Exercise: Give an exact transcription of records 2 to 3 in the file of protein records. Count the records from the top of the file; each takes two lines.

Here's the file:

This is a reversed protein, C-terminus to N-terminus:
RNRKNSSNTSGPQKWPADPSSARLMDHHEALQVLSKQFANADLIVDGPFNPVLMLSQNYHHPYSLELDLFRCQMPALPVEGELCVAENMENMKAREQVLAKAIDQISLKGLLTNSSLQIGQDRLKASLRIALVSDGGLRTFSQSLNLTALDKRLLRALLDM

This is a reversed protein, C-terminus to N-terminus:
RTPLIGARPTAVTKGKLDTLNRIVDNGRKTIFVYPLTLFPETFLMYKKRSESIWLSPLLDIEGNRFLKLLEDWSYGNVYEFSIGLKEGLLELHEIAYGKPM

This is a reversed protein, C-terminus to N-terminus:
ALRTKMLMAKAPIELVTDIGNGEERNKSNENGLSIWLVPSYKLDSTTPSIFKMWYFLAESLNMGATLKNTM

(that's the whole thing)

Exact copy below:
This is a reversed protein, C-terminus to N-terminus:
RTPLIGARPTAVTKGKLDTLNRIVDNGRKTIFVYPLTLFPETFLMYKKRSESIWLSPLLDIEGNRFLKLLEDWSYGNVYEFSIGLKEGLLELHEIAYGKPM

This is a reversed protein, C-terminus to N-terminus:
ALRTKMLMAKAPIELVTDIGNGEERNKSNENGLSIWLVPSYKLDSTTPSIFKMWYFLAESLNMGATLKNTM